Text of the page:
By Amy Sobrino, LMSW, Program Services Coordinator, Memory Care Home Solutions
When I think of this month’s theme of ‘Age out Loud,’ I think of bravery, courage, and challenging the status quo. There are countless examples of older adults ‘stepping outside’ of their comfort zone to challenge ageism.
In my work with families caring for a loved one living with cognitive impairment, I see this courage comes in the form of embracing change and fighting to keep the love in a relationship alive. From the outside, this might not look particularly brave or daring, but it requires a huge amount of determination and courage.
With a progressive dementia, such as Alzheimer’s disease, the way a person can show or reciprocate acts of love changes and diminishes throughout the disease process. This challenges caregivers, especially in spousal relationships, and can often change their relationship from one of partnership to one of satisfying basic needs as a caregiver. In a study by Boylstein & Hayes, care partners of spouses with dementia reported challenges in retaining a sense of closeness in their marriage, which caused significant disruptions within their relationship. The question I hear from caregivers is often this: How do I continue to love someone, as the person and relationship I’ve known my entire life is changing before my eyes?
One of my clients who asked me this question was John*, who supports and cares for his wife Betty*. Betty was diagnosed several years ago with early-onset Alzheimer’s disease. Only in their 50s, John has to balance working a full-time job with meeting Betty’s care needs. As her Alzheimer’s disease has progressed, Betty now needs complete supervision and assistance with her activities of daily living (toileting, dressing, bathing, etc.). The first time I met John, he was struggling. He was finding it challenging to hire a consistent caregiver who could help Betty while he went to work. Beyond the practical struggles of caregiving, he was also feeling that the love of his life, with whom he had built a home and raised three children, was gone. In the midst of feeling the grittiness of providing total care for someone, John was struggling to find any joy and meaning in their marriage.
Over the course of the year I coached and supported John, I saw a number of changes. First, we were able to find an adult day program for Betty to attend while John went to work. This program made a noticeable difference in Betty’s quality of life, as well as peace of mind for John. Every morning when John would drop her off, he said that the moment they would turn the corner and the adult day program building would come into view, Betty started beaming and showing excitement. John felt at ease that Betty was enjoying her day, and that, in turn, caused him to really think about what brings them joy. The last time I spoke with John, he was telling me how his entire mindset has changed. When I first began working with the couple, John was ready for it (the Alzheimer’s) to end. He was tired of the suffering, and could not find any happiness in their lives. Now, he has made the choice to see the ways that their love and marriage are alive, although very different from their pre-Alzheimer’s disease lives.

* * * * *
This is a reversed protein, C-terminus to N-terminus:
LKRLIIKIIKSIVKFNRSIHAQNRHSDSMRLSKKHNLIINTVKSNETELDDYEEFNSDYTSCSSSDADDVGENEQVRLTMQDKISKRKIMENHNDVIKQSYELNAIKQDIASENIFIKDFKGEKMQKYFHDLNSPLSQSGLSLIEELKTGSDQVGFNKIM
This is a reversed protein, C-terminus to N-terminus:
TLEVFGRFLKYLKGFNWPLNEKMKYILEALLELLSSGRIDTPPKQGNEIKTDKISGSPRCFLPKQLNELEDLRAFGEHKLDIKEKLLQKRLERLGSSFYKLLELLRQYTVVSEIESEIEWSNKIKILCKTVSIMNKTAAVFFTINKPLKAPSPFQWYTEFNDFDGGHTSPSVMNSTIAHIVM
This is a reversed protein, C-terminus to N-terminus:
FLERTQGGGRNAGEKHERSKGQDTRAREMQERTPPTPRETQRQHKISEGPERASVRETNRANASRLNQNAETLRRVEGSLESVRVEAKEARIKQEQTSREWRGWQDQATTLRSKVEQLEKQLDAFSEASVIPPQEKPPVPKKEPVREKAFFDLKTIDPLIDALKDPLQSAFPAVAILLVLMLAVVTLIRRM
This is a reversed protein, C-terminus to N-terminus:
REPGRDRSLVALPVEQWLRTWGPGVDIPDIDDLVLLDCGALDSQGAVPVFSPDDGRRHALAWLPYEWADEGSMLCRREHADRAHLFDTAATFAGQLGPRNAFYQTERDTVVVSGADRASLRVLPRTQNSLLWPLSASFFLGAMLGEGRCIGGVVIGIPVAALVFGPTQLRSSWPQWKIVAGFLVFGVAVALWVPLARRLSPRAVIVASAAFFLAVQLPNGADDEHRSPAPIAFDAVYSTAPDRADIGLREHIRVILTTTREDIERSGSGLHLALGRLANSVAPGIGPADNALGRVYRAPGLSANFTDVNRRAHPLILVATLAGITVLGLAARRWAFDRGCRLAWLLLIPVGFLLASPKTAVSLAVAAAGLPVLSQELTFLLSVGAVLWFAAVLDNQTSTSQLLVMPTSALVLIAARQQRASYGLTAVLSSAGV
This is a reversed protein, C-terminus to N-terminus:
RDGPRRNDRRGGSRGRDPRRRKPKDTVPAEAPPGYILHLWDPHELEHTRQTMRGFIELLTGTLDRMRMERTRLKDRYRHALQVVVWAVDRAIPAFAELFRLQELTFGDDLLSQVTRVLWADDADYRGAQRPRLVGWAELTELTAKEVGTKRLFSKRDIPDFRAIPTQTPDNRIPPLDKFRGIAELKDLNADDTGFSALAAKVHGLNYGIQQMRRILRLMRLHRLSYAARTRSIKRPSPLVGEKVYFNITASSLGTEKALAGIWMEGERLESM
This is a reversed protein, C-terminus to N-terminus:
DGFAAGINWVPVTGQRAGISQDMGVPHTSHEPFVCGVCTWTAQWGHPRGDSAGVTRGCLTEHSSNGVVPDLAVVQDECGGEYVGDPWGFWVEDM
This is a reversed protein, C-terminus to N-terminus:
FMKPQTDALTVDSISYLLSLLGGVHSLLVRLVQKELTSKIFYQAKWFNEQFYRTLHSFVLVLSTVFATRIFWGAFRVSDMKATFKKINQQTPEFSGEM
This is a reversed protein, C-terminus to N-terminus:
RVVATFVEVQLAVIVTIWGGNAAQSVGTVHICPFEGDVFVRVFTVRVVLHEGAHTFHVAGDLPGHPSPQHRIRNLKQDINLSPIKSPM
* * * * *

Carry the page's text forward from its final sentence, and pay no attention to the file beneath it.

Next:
For John and Betty, ‘aging out loud’ meant finding love again in their lives as Alzheimer’s raged on. As a social worker, it’s humbling to see the strength and power of my clients’ love for each other. Regardless of the challenges and changes that Alzheimer’s disease has brought into their lives, these families choose to focus on their love and how to show it each and every day. Sometimes the courage to continue to age in face of disease and hardship is a soft bravery in keeping love alive.
For further reading on this topic, check out Keeping Love Alive As Memories Fade: The 5 Love Languages and the Alzheimer’s Journey. The authors Barr, Shaw, & Chapman share strategies specific for families in retaining emotional intimacy and relationship throughout Alzheimer’s disease.
If you are a caregiver and are interested in learning more about Memory Care Home Solutions, please call 314-645-6247 or visit www.memorycarehs.org.
*Names changed to preserve privacy
This post is part of the “Older Adults & Aging” series of the Institute for Public Health’s blog. Subscribe to email updates or follow us on Twitter and Facebook to receive notifications about our latest blog posts.Tags: aging, dementia, older adults